To illustrate the performance step up from a standard fan to lower noise alternatives, the Howden range can be described focusing on the different solidity of blade and the potential tip speed. The diagram below shows 4 fans operating at a given duty point – this is based on a fan with a 14ft (4.2m) diameter, an air flow of 100 m3/s and pressure of 170 Pa.
By changing the profile and adding to the solidity of the blade through the manufacturing process described, the tip speed can be reduced while delivering the same cooling performance. This has a substantial impact of the noise level, gaining reductions of up to 16.5 dBA versus the standard fan.
Additional selection factors
Noise can often be the driving consideration when selecting fans, however other factors will play a part such as the cooling system footprint and operating costs. Addressing the noise requirement can also bring benefits in both of these areas. Low noise impellers can reduce the cooler size while maintaining the same cooling capacity. This is possible due to the higher static pressure and increased flow per fan. As a result fewer fans are needed to meet the target cooling duty. The combination of fewer fans of a high efficiency design contributes to lower lifetime operating costs both in terms of less power consumption and less maintenance.
When it comes to options, Howden is able to provide a high level of flexibility even within the specific series designated as low or ultra-low noise. Each can be configured with different numbers of blades of varying sizes to meet the desired performance (noise and efficiency). Increased protection for the blades can be added through special coatings and leading edge protection, particularly in the case of wet cooling systems. These additions give greater assurance of long-term reliable operation minimising future maintenance.
A case from a large LNG liquefaction plant
The Golden Pass LNG plant is a $10 billion project owned by Qatar Petroleum and ExxonMobil. It is set to make the existing terminal in Sabine Pass, Texas, a premier LNG exporter. The plant will operate 3 liquefaction trains to provide an annual output of 15.6 million metric tons of LNG.
Environmental interests around the site are very important with the operator (ExxonMobil) particularly concerned that the noise levels are kept within stringent boundaries (set by the regulator FERC at 55 dBA Ldn – day night sound level). The site requires a large number of coolers and condensers to support the process and power cooling. The appointed EPC (Chiyoda) were looking for solutions from the cooling system providers, which were able to meet this high specification.
As an industry leader in the design and supply of low noise cooling fans, a number of the bidding cooler suppliers turned to Howden for technical options. Howden was able to utilise our in-depth technical knowledge to propose multiple variants able to meet the design specification.
The successful OEM, Dasan Thermal Solutions (DTS) of Korea, are to supply a cooling system based on their ACHE technology comprising 17 types of coolers and condensers. Once complete the ACHE system will incorporate more than 600 cooling fans mainly in induced draught configuration. The highest number of fans will be employed within the propane condenser - a total of 288 fans for the 3 trains. The fans selected are variants of the SX model with sizes ranging from 5 to 14 feet in diameter (approximately 1.5 to 4.2 metres). DTS had broken down the noise requirements to each of the 17 types ranging from about 72 dB power level for the smaller fans to about 80 dB for the larger ones. With 3 and 4 bladed SX fans, we were able to satisfy all of the requirements and even underbid in some cases.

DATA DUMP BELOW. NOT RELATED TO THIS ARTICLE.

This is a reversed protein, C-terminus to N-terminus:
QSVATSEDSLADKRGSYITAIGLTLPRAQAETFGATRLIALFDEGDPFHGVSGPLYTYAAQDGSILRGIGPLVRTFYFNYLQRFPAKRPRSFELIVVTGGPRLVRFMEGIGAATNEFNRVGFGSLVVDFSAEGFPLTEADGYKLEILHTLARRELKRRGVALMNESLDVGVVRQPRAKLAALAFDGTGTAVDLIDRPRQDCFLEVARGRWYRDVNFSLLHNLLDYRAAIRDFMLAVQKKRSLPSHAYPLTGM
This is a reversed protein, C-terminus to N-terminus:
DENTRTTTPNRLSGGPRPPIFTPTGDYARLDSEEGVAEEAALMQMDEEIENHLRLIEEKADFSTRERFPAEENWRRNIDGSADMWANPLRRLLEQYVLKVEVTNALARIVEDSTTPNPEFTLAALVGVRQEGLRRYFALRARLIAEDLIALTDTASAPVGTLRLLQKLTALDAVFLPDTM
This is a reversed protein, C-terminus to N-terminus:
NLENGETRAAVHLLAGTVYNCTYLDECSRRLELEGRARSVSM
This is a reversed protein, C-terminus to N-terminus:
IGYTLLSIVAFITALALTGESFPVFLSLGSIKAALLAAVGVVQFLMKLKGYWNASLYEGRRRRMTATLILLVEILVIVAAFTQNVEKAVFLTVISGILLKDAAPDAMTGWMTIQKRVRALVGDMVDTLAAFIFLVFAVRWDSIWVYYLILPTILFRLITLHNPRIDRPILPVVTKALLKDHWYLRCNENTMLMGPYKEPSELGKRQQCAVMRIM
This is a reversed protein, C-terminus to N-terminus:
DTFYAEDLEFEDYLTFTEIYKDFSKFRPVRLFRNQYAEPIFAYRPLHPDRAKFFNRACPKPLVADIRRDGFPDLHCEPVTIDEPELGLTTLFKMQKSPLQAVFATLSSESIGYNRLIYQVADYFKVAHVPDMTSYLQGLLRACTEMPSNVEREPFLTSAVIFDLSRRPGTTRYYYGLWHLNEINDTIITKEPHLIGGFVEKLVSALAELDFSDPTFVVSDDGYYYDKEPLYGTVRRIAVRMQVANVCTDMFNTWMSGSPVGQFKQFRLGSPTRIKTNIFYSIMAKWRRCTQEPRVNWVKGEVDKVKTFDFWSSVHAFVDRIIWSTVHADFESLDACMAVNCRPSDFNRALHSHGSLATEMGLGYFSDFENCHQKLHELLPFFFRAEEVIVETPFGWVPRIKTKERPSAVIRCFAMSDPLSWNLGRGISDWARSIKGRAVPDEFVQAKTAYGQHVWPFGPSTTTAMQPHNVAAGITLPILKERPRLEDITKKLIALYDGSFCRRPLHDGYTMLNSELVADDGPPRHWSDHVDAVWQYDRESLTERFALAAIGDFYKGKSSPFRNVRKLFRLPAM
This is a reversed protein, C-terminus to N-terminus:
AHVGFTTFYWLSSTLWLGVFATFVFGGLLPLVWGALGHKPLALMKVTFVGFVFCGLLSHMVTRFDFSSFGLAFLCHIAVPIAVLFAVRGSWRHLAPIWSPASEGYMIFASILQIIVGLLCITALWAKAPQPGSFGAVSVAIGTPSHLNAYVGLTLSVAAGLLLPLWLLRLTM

As part of their product evaluation, DTS required noise tests to enable performance comparisons. Howden was able to leverage our global network to attend the test in Korea and provide support to the DTS engineers, as well as explain the performance of the fan to technical managers of Chiyoda. This involved representatives from Howden’s centre of excellence in the Netherlands and from our businesses in China, Korea and Japan.
Process cooling is an integral part of the LNG production process and the resulting noise pollution is one of many issues that need to be addressed by engineers. As fans within such systems are large contributors to noise, tackling the issue at source can be an advantageous approach. Fan design and manufacturing methods and materials are key to meeting environmental regulations without sacrificing performance; in fact low noise fans are able to deliver benefits to the whole system design and ongoing efficient operation.
Find out more about our cooling fans used throughout the Oil & Gas Industry
Howden has been at the forefront of cooling fan technology for over 50 years and continues to innovate. Our fans lead the way in high efficiency and low noise operation and have been installed worldwide within power, oil & gas and industrial facilities. Our involvement with the LNG industry goes beyond the provision of cooling fans to compression equipment within gas treatment units and boil off gas recovery and equipment for site utilities such as incinerators and wastewater blowers.
Find out more about our products used throughout the Oil & Gas Industry